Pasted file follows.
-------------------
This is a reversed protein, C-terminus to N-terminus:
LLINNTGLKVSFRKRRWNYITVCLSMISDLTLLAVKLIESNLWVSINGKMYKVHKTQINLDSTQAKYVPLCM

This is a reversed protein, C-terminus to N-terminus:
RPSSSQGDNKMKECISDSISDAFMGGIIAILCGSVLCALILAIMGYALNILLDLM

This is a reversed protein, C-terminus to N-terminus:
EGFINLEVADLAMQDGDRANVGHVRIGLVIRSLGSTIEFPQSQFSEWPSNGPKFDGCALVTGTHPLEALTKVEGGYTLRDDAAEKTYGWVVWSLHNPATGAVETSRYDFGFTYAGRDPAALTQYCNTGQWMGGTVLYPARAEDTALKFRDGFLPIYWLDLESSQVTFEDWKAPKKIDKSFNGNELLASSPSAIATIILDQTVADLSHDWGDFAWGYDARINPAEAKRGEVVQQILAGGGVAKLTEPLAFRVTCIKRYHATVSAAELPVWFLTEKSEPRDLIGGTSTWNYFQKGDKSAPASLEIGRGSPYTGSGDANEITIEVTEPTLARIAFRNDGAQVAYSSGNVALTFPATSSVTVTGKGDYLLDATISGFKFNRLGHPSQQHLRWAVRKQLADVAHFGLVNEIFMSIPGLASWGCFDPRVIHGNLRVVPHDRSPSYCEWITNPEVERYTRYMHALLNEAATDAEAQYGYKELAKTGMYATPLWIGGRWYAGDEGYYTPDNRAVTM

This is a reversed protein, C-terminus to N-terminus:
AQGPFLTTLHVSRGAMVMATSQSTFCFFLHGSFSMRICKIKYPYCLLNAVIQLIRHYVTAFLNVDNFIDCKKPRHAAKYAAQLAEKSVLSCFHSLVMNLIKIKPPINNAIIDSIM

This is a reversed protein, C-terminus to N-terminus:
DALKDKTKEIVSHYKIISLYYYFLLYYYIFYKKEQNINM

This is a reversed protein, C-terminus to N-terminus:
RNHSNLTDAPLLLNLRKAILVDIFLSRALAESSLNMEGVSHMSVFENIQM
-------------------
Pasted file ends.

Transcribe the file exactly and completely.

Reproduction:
This is a reversed protein, C-terminus to N-terminus:
LLINNTGLKVSFRKRRWNYITVCLSMISDLTLLAVKLIESNLWVSINGKMYKVHKTQINLDSTQAKYVPLCM

This is a reversed protein, C-terminus to N-terminus:
RPSSSQGDNKMKECISDSISDAFMGGIIAILCGSVLCALILAIMGYALNILLDLM

This is a reversed protein, C-terminus to N-terminus:
EGFINLEVADLAMQDGDRANVGHVRIGLVIRSLGSTIEFPQSQFSEWPSNGPKFDGCALVTGTHPLEALTKVEGGYTLRDDAAEKTYGWVVWSLHNPATGAVETSRYDFGFTYAGRDPAALTQYCNTGQWMGGTVLYPARAEDTALKFRDGFLPIYWLDLESSQVTFEDWKAPKKIDKSFNGNELLASSPSAIATIILDQTVADLSHDWGDFAWGYDARINPAEAKRGEVVQQILAGGGVAKLTEPLAFRVTCIKRYHATVSAAELPVWFLTEKSEPRDLIGGTSTWNYFQKGDKSAPASLEIGRGSPYTGSGDANEITIEVTEPTLARIAFRNDGAQVAYSSGNVALTFPATSSVTVTGKGDYLLDATISGFKFNRLGHPSQQHLRWAVRKQLADVAHFGLVNEIFMSIPGLASWGCFDPRVIHGNLRVVPHDRSPSYCEWITNPEVERYTRYMHALLNEAATDAEAQYGYKELAKTGMYATPLWIGGRWYAGDEGYYTPDNRAVTM

This is a reversed protein, C-terminus to N-terminus:
AQGPFLTTLHVSRGAMVMATSQSTFCFFLHGSFSMRICKIKYPYCLLNAVIQLIRHYVTAFLNVDNFIDCKKPRHAAKYAAQLAEKSVLSCFHSLVMNLIKIKPPINNAIIDSIM

This is a reversed protein, C-terminus to N-terminus:
DALKDKTKEIVSHYKIISLYYYFLLYYYIFYKKEQNINM

This is a reversed protein, C-terminus to N-terminus:
RNHSNLTDAPLLLNLRKAILVDIFLSRALAESSLNMEGVSHMSVFENIQM